For instance, if one considered the Muslims as a class apart, particularly in the context of their need and demand for physical security, that too after the enforced 'Jaffna exodus' and the 'Kathankudi mosque attack' of 1990, there is an additional dimension that needs to be addressed, too. The question is also not just about drafting solutions at the APRC or elsewhere, and having them enforced. It is also about making them work, and work to the satisfaction of every community, if not every individual.

It is here that excessive demands for imminent devolution of policing powers on the Provinces, particularly the Eastern Province, could prove to be counter-productive, if not approached with caution – and care. The caution should be on the side of those demanding police powers for the Province, and the care should be taken by the central government to ensure that the scheme that is implemented did not suffer from counter-active fallouts or side-effect.

Police powers for a Tamil-speaking Chief Minister, it would go without saying, can work effectively only when there are Tamil-speaking police officers and other ranks down below in every village and town with a predominant Tamil-speaking population. For the Tamil masses to feel that their grievances would be – and has been attended to – by the police machinery, there needs to be Tamil-speaking policemen at all levels. At the moment there are not many, and the Government needs to push this programme on a war-footing. That may be among the ways for the Sri Lankan State and Government to 'win the war for the hearts of the Tamils. .

Of course, there would then be allegations about the large-scale induction of ruling TMVP militia cadres into the provincial police force in the East. Such charges are as much inevitable as the election of the TMVP as the ruling party with a Tamil-speaking Chief Minister. The fact would remain that any negotiated settlement to the ethnic issue, if and when it happened, would lead to a large-scale induction of the LTTE cadres into the police force, likewise. 'Regularisation' of militias of the kind form part of any normalisation process under near-similar circumstances elsewhere too. If at all, it is effective training and competent leadership at all levels that alone could de-politicise and democratise the police force – not that such charges of recruitment of 'politically-committed persons' into the force are new to Sri Lanka, or any other country – democracy or otherwise. The Tamils and the Tamil areas of Sri Lanka are no different. The Tamils need to understand this more than anyone else. So should the larger civil society engaged in and with such issues.

It is here that the concerns and expectations of the Muslim community need to be considered. It is easy for the Muslim community to demand political units of their own, going by their bitter experiences of the past, recent and not so very recent. This may not be as workable as is being imagined, particularly if the larger Muslim community, still spread across the North, North-West, West and the East, continues to be diffident about they having to accept a political power-house of the constitutional kind located in one or other 'corner' of the country – and they having to travel to that destination for obtaining every Government document and certificate.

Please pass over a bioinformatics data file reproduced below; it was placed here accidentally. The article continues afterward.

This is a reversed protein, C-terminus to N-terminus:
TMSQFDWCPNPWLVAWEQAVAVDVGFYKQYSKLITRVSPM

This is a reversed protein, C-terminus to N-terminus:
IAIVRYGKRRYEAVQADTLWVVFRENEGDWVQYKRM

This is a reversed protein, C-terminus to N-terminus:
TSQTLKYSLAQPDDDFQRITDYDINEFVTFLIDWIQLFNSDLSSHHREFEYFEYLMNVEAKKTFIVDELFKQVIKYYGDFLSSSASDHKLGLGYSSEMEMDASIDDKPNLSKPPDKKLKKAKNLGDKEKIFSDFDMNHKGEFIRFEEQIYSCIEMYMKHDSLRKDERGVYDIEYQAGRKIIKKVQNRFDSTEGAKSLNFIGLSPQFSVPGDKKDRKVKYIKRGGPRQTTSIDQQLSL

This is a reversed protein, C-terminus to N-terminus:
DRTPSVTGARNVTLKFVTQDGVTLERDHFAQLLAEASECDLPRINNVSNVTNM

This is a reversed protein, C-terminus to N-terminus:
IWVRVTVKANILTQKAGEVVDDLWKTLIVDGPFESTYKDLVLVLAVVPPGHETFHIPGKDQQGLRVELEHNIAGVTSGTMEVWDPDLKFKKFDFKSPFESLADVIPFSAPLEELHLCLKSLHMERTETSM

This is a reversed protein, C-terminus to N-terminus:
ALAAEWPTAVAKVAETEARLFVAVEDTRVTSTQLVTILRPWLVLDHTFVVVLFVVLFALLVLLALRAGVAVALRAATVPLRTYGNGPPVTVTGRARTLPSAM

If, instead, the Muslims' demand is over ensuring the physical security of the community – they having suffered, both in the North and the East, and under the LTTE and the breakaway 'Karuna faction', now called the TMVP, then a 'Pondicherry model' of power devolution may not, and need not be the answer, as is being proffered at times. The answers to their problem may be rooted in devolving policing powers at the grassroots-level. So could be 'Land' powers devolved on local governments.

Sri Lanka needs to take a leaf out of the US experience, where they have a three-tier policing system, with equitable powers devolving on the local government, the State/Province and the federal government. The demarcations are clear and have worked satisfactorily. In the Sri Lankan case, this system may also be accompanied by a scheme of ethnicity/religion based job reservations for recruitments to police and all other Government services. India has a working model that has ensured 'social justice' at all levels in a complex matrix of caste, community and linguistic distinctions, based on a constitutional/institutionalised scheme of job reservations.

Of course, the APRC or the Finance Commission under the Thirteenth Amendment should look into the 'cost of policing' and sourcing those resources, as is the case with funding development after power-devolution. This would be particularly so if 'neighbourhood funding' through local government and provincial government taxes, are not to add to the disparities in the only sector where they are now confined only to ethnicity, and not the economic circumstances of the individual.

(The writer is Director, Chennai Chapter of the Observer Research Foundation (ORF), the Indian policy think-tank, headquartered in New Delhi. The views expressed here are those of the writer's, and not of the Foundation's. email: sathiyam54@hotmail.com )
- Sri Lanka Guardian